Thursday, August 26, 2010

You All Called Me Paranoid

I can remember being called paranoid when I told people that the government could track us with GPS... well, here it is guys. This time it is coming from Time Magazine. And we know they're not paranoid.

The Government Can Use GPS to Track Your Moves

Government agents can sneak onto your property in the middle of the night, put a GPS device on the bottom of your car and keep track of everywhere you go. This doesn't violate your Fourth Amendment rights, because you do not have any reasonable expectation of privacy in your own driveway — and no reasonable expectation that the government isn't tracking your movements.
That is the bizarre — and scary — rule that now applies in California and eight other Western states. The U.S. Court of Appeals for the Ninth Circuit, which covers this vast jurisdiction, recently decided the government can monitor you in this way virtually anytime it wants — with no need for a search warrant. (See a TIME photoessay on Cannabis Culture.)
It is a dangerous decision — one that, as the dissenting judges warned, could turn America into the sort of totalitarian state imagined by George Orwell. It is particularly offensive because the judges added insult to injury with some shocking class bias: the little personal privacy that still exists, the court suggested, should belong mainly to the rich.
This case began in 2007, when Drug Enforcement Administration (DEA) agents decided to monitor Juan Pineda-Moreno, an Oregon resident who they suspected was growing marijuana. They snuck onto his property in the middle of the night and found his Jeep in his driveway, a few feet from his trailer home. Then they attached a GPS tracking device to the vehicle's underside.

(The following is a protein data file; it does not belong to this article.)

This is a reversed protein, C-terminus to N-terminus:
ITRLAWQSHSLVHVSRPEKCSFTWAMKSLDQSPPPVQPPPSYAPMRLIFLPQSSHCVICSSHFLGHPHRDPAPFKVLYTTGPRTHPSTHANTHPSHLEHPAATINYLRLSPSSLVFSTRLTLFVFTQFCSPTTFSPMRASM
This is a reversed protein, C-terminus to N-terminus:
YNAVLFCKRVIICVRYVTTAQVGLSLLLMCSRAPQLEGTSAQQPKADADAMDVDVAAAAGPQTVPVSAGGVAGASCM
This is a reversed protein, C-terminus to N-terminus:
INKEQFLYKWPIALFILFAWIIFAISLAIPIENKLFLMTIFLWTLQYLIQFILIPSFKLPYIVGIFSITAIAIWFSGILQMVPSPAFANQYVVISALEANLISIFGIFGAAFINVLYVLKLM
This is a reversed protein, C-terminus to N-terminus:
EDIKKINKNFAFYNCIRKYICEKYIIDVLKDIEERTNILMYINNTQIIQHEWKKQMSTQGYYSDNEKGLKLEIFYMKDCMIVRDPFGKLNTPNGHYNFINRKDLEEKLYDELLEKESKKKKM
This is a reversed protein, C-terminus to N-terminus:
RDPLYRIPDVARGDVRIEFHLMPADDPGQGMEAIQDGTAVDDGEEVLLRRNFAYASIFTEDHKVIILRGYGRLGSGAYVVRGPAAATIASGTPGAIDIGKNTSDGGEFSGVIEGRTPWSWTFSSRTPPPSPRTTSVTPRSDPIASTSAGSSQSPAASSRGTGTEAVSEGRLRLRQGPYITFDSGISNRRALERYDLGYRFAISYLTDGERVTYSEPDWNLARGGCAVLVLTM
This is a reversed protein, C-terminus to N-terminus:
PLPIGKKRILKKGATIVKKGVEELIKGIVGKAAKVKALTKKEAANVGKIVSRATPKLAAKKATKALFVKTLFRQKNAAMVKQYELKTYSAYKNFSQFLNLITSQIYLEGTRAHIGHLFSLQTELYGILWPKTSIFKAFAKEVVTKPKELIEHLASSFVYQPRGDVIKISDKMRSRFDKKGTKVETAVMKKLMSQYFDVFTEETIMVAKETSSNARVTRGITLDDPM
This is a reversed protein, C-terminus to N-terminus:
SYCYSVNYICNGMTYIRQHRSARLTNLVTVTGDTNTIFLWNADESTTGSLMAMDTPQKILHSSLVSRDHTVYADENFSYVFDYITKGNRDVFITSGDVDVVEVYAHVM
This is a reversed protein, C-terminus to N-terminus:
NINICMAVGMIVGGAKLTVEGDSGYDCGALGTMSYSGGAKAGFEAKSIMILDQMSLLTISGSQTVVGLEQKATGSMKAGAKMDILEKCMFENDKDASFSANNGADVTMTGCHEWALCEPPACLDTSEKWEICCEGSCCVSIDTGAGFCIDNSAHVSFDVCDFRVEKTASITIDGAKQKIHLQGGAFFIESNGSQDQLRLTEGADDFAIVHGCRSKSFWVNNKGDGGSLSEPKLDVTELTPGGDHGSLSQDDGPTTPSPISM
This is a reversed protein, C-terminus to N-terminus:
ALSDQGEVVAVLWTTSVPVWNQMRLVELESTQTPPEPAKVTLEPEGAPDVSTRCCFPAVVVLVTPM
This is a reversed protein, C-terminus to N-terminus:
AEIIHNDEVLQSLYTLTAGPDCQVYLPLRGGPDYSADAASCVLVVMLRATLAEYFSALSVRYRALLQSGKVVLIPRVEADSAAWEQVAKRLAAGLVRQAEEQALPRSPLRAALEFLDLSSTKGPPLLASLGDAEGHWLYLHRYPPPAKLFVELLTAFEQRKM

After Pineda-Moreno challenged the DEA's actions, a three-judge panel of the Ninth Circuit ruled in January that it was all perfectly legal. More disturbingly, a larger group of judges on the circuit, who were subsequently asked to reconsider the ruling, decided this month to let it stand. (Pineda-Moreno has pleaded guilty conditionally to conspiracy to manufacture marijuana and manufacturing marijuana while appealing the denial of his motion to suppress evidence obtained with the help of GPS.)
In fact, the government violated Pineda-Moreno's privacy rights in two different ways. For starters, the invasion of his driveway was wrong. The courts have long held that people have a reasonable expectation of privacy in their homes and in the "curtilage," a fancy legal term for the area around the home. The government's intrusion on property just a few feet away was clearly in this zone of privacy.

Tuesday, August 24, 2010

Opey's Parents Had One Good Son...

Believe it or not, the "elected official" in this video is Ron Howard's brother.
...if memory serves me correctly, "Lil' Ronnie" is a hard-core liberal now-a-days.
At least their parents can be proud of one of their son's moral integrity.

Saturday, August 21, 2010

Man Looks On The Outside

We need to take a break form the insane world that we live in and listen to some music. Bluegrass music.
This is "Man Looks On The Outside" performed by Kenny and Amanda Smith. This song was written by a good friend of mine, Jim Denman...